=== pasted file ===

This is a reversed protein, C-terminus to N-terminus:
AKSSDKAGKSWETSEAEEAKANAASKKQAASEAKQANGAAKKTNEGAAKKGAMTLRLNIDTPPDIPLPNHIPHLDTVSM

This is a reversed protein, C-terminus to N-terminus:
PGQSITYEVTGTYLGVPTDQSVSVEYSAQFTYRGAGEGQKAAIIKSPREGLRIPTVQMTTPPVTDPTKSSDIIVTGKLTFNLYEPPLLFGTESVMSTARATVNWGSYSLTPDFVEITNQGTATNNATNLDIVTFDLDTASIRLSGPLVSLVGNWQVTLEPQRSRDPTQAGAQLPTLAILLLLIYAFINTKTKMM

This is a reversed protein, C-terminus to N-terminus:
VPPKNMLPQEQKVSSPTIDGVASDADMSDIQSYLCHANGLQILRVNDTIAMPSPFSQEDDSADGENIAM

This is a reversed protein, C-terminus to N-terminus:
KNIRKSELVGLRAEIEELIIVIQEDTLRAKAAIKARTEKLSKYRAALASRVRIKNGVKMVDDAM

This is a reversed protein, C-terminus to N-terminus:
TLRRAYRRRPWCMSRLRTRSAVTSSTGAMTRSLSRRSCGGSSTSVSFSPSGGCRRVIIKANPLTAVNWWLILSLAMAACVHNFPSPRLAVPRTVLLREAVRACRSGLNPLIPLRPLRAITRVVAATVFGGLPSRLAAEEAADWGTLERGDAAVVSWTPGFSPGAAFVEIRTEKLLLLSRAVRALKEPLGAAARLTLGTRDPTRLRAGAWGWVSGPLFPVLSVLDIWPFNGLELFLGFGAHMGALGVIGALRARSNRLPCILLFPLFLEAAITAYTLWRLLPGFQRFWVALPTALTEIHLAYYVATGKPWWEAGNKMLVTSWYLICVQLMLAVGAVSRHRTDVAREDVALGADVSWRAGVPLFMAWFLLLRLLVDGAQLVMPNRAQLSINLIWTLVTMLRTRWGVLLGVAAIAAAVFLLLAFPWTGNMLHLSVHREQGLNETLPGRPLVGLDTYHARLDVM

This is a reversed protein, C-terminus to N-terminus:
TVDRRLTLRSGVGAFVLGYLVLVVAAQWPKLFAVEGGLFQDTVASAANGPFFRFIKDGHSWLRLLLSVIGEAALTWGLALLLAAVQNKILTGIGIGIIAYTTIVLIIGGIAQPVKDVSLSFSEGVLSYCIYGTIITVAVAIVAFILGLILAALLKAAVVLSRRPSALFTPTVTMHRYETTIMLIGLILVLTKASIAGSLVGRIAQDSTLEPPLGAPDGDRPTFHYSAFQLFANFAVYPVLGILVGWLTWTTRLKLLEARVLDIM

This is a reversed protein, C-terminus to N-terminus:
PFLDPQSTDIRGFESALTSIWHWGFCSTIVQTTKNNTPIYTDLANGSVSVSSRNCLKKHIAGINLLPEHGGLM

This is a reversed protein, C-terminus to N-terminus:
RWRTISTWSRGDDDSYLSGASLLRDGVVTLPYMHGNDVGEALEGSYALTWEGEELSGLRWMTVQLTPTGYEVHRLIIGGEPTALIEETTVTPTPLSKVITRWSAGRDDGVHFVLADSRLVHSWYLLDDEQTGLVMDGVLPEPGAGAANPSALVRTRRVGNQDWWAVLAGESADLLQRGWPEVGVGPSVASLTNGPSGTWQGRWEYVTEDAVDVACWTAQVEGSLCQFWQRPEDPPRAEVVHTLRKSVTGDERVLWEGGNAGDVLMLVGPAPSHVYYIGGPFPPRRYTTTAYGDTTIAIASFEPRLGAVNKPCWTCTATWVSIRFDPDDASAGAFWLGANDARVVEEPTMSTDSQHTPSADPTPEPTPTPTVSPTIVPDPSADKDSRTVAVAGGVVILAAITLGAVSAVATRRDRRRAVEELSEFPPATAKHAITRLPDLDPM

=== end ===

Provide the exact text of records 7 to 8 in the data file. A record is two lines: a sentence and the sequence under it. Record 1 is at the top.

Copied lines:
This is a reversed protein, C-terminus to N-terminus:
PFLDPQSTDIRGFESALTSIWHWGFCSTIVQTTKNNTPIYTDLANGSVSVSSRNCLKKHIAGINLLPEHGGLM

This is a reversed protein, C-terminus to N-terminus:
RWRTISTWSRGDDDSYLSGASLLRDGVVTLPYMHGNDVGEALEGSYALTWEGEELSGLRWMTVQLTPTGYEVHRLIIGGEPTALIEETTVTPTPLSKVITRWSAGRDDGVHFVLADSRLVHSWYLLDDEQTGLVMDGVLPEPGAGAANPSALVRTRRVGNQDWWAVLAGESADLLQRGWPEVGVGPSVASLTNGPSGTWQGRWEYVTEDAVDVACWTAQVEGSLCQFWQRPEDPPRAEVVHTLRKSVTGDERVLWEGGNAGDVLMLVGPAPSHVYYIGGPFPPRRYTTTAYGDTTIAIASFEPRLGAVNKPCWTCTATWVSIRFDPDDASAGAFWLGANDARVVEEPTMSTDSQHTPSADPTPEPTPTPTVSPTIVPDPSADKDSRTVAVAGGVVILAAITLGAVSAVATRRDRRRAVEELSEFPPATAKHAITRLPDLDPM